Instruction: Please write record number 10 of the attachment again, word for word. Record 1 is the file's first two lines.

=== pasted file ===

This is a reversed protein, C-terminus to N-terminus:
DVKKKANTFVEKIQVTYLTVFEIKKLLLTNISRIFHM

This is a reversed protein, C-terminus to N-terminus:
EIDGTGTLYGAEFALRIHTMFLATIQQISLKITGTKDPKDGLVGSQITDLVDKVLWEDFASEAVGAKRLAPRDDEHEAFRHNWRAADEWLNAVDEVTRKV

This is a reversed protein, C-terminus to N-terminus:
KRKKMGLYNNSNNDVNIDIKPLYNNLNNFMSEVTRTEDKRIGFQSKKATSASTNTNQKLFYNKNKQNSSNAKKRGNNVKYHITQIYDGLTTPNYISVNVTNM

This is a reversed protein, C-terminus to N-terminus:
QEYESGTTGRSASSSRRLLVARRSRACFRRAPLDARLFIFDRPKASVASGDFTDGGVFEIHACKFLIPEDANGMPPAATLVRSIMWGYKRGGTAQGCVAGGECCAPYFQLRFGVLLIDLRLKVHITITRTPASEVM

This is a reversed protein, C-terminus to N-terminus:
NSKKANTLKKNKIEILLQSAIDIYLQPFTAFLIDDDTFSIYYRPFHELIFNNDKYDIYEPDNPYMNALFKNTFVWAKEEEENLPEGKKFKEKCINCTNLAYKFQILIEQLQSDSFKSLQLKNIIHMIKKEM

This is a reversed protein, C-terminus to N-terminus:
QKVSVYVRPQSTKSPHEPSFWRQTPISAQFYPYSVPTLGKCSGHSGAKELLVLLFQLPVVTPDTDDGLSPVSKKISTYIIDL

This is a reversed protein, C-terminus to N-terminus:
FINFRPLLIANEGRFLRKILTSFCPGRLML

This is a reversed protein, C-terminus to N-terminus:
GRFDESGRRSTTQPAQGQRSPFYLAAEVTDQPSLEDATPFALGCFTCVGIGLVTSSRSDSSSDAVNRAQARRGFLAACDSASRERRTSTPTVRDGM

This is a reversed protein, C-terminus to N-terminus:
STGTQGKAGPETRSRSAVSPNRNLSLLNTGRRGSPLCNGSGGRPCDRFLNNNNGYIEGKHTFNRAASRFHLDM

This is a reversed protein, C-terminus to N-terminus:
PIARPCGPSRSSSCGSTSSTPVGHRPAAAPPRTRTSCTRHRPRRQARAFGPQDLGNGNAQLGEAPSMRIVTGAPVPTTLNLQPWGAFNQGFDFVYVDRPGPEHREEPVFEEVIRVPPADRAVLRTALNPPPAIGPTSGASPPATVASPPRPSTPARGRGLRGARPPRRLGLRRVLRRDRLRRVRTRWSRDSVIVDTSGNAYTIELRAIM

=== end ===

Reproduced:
This is a reversed protein, C-terminus to N-terminus:
PIARPCGPSRSSSCGSTSSTPVGHRPAAAPPRTRTSCTRHRPRRQARAFGPQDLGNGNAQLGEAPSMRIVTGAPVPTTLNLQPWGAFNQGFDFVYVDRPGPEHREEPVFEEVIRVPPADRAVLRTALNPPPAIGPTSGASPPATVASPPRPSTPARGRGLRGARPPRRLGLRRVLRRDRLRRVRTRWSRDSVIVDTSGNAYTIELRAIM